Training Whistle-Blowers and Watchdogs
COM, Boston media collaborate on a center for investigative reporting| From Commonwealth | By Caleb Daniloff
Joe Bergantino, a College of Communication adjunct faculty member, is the new director of COM’s New England Center for Investigative Reporting. Photo by Vernon Doucette
Across New England, news outlets are reducing their editorial staffs, dismantling investigative teams, shuttering Washington bureaus, and scaling back their coverage of state government. In an effort to keep the important tradition of investigative journalism alive, the College of Communication has launched a one-of-a-kind news center, where students and veteran local reporters will produce original, in-depth reports for area media.
The New England Center for Investigative Reporting (NECIR) promises to be a key component of COM’s journalism program, acting as an incubator for the next generation of reporters specializing in long-form journalism. The nonpartisan center is funded jointly by BU and leading Boston media outlets, which are contributing cash, staff, and news resources totaling $250,000, as well as private contributions and foundation grants, including $250,000 from the John S. and James L. Knight Foundation.
Shrinking news budgets have meant fewer reporters are shining a light on the powerful and the exploited, says NECIR director Joe Bergantino, a COM adjunct faculty member and an Emmy Award–winning broadcast journalist, who headed WBZ’s investigative I-Team for seventeen years.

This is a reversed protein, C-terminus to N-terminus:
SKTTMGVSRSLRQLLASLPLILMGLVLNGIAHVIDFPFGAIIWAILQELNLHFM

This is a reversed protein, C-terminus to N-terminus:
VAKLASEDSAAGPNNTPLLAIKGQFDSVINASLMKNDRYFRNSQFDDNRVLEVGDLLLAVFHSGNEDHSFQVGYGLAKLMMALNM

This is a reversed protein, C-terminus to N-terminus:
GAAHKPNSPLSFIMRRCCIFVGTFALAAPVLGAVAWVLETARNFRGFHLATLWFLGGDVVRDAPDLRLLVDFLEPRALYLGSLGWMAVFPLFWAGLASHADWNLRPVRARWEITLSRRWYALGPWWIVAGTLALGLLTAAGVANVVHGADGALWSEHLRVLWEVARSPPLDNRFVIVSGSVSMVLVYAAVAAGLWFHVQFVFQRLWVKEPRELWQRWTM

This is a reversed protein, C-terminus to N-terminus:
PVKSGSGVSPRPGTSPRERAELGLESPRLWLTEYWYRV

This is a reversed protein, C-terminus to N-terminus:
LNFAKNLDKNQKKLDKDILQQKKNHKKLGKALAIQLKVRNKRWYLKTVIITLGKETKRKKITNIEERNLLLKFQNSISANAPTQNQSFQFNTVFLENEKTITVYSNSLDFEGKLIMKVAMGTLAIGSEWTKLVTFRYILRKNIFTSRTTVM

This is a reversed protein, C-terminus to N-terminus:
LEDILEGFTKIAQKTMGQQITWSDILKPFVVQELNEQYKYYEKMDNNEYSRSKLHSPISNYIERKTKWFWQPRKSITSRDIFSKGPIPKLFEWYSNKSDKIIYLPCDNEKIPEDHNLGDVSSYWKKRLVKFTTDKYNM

“Our core belief is that investigative reporting is one of democracy’s most important tools for providing citizens with the information they need to hold the powerful accountable and to make informed decisions,” says Bergantino. “What our founding fathers intended when they came up with the First Amendment was to make sure there was an institution in place that would be a watchdog, and when you take investigative reporting out of the mix, that role disappears.”
The New England Center for Investigative Reporting is the first nonprofit, university-based, multimedia investigative reporting entity in the nation to focus exclusively on local and regional issues.
The center hopes to produce high-quality, high-impact investigative reports that will be published and aired by multiple media partners, such as the Boston Globe, New England Cable News, boston.com, and WBUR, Boston University’s National Public Radio affiliate, and to train the next crop of investigative reporters, including students at Boston University and at Boston’s inner-city high schools.
Taking theories out of the classroom and into the street will be a core principle of NECIR, says Tom Fiedler (COM’71), dean of COM. “Just as medical schools serve the dual purpose of training physicians while serving the health needs of patients, NECIR will train reporters while serving the community’s civic health with its in-depth investigative reporting.”
Fiedler, a Pulitzer Prize winner and former executive editor of the Miami Herald, says establishing the center at a university like BU could, if replicated across the country, represent a critical development in the future of journalism.
“We may be creating a new model by which investigative journalism survives and thrives, even if the business models that used to sustain it no longer work,” Fiedler says.